NHS commissioners have failed their equality duties, campaigners tell Councillors

At the poorly- attended Joint Health Scrutiny Committee public consultation meeting in Halifax Town Hall today,  Calderdale and Kirklees 999 Call for the NHS campaigners asked Councillors to investigate whether the Clinical Commissioning Groups have failed their public equality duties, in their proposals to cut hospital services and replace them with largely un-evidenced community health services.

To fulfill these equality duties, the Clinical Commissioning Groups must:

  • Allow equality issues to influence their design of hospital and community health services clinical models.
  • Assess equality and health inequalities related to their proposals
  • Encourage people with protected characteristics to take part in public life, by properly informing all the groups with protected characteristics about the consultation process, and making the consultation process properly accessible to them.
  • Foster good relations by tackling prejudice and promoting understanding between
    people who share a protected characteristic and others.

The campaigners say they haven’t been able to find evidence that the Clinical Commissioning Groups have done these things.

Protected characteristics, according to the public sector equality duty, are:

  • age
  • disability
  • gender reassignment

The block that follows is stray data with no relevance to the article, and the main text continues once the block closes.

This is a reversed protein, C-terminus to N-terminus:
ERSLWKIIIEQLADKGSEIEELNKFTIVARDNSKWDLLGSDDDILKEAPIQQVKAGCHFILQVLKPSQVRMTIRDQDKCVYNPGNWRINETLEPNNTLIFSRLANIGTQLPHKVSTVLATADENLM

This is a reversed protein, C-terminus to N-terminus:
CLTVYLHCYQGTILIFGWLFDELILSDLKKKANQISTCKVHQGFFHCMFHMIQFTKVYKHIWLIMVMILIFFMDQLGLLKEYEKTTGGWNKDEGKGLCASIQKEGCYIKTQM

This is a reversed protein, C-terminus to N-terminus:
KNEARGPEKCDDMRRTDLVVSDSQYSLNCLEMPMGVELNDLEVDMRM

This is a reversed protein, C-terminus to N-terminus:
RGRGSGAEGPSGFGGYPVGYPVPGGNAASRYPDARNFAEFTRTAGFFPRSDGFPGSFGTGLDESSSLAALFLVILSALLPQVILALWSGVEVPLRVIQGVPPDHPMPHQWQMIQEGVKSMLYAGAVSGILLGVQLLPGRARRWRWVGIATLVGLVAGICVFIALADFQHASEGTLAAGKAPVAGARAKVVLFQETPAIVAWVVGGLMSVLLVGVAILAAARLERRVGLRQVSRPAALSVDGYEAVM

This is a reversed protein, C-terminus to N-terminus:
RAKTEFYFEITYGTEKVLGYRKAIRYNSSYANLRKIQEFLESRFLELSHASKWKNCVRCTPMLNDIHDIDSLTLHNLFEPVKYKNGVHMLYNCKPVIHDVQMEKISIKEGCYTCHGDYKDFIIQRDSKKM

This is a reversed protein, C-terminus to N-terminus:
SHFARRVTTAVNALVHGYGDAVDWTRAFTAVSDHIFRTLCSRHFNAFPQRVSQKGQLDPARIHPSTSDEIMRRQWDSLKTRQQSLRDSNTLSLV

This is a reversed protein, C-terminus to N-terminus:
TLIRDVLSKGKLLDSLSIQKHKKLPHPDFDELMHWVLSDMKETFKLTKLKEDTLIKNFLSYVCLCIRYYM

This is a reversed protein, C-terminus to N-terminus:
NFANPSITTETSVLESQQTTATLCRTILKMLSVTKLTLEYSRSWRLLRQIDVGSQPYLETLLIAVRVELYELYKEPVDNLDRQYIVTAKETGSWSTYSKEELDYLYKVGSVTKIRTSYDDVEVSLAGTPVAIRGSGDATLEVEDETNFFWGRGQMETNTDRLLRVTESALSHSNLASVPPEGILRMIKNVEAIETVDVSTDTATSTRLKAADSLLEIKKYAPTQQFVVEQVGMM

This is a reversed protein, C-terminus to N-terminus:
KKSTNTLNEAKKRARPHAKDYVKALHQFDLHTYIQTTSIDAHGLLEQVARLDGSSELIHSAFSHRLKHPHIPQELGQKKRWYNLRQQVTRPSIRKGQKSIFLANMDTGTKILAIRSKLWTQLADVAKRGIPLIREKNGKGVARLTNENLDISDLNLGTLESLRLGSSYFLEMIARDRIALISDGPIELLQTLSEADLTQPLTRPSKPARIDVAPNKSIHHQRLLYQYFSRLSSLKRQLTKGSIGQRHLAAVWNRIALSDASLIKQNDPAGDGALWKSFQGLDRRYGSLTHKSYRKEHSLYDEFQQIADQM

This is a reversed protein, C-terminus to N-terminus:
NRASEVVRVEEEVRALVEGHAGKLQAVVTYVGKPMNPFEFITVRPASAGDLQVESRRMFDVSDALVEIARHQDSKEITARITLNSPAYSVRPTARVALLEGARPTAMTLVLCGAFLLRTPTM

• pregnancy and maternity
  • race – this includes ethnic or national origins,
    colour or nationality
  • religion or belief – this includes lack of belief
  • sex
  • sexual orientation

If you are a person with one or more of these protected characteristics and you feel the Clinical Commissioning Groups have not fulfilled their public equality duties towards you, please let us know – it’s not too late to do something about this.

Campaigners presented their findings and questions to Cllr Chris Pearson and to the Co-Chair of the JHSC, Cllr Marilyn Greenwood and asked them to take the questions forward with so-called protected groups, to find out if they have been properly involved in the design of the clinical models for the proposed hospital services and community health services, and in the consultation process.

The Joint Health Scrutiny Committee has to finish its scrutiny and decide what to do, and then tell the Clinical Commissioning Groups what it’s decided.

Richard Dunne, the Kirklees Council Scrutiny Officer, said that the JHSC will probably reach its decision in mid August.

If it were to decide to refer the Clinical Commissioning Groups’ proposals to the Secretary of State for Health, the JHSC would first have to go through an arbitration process with the Clinical Commissioning Groups. If that failed, it would refer the proposals to the Secretary of State.

The JHSC Public consultation meeting suffered from the same problems as the Clinical Commissioning Groups’ consultation drop ins: it was not signposted, no one passing the Town Hall or walking round Halifax would know it was going on, it was in an out of the way building no one had any other reason to go to, and you had to be very determined and on a definite mission to enter such out of the way premises.

During the hour or so from 4pm, the three Calderdale and Kirklees 999 Call for the NHS were the only members of the public present.



  1. […] Patient choice and the use of the private sector for hip surgery in Scotland has been found to be associated with a decrease in NHS provision and may have contributed to an increase in age-related and socio-economic treatment inequalities. This confirms concerns that the policy in England of contracting with private providers for NHS care, combined with NHS expenditure cuts, will accelerate the closure of local NHS hospitals and services and worsen health inequalities. […]


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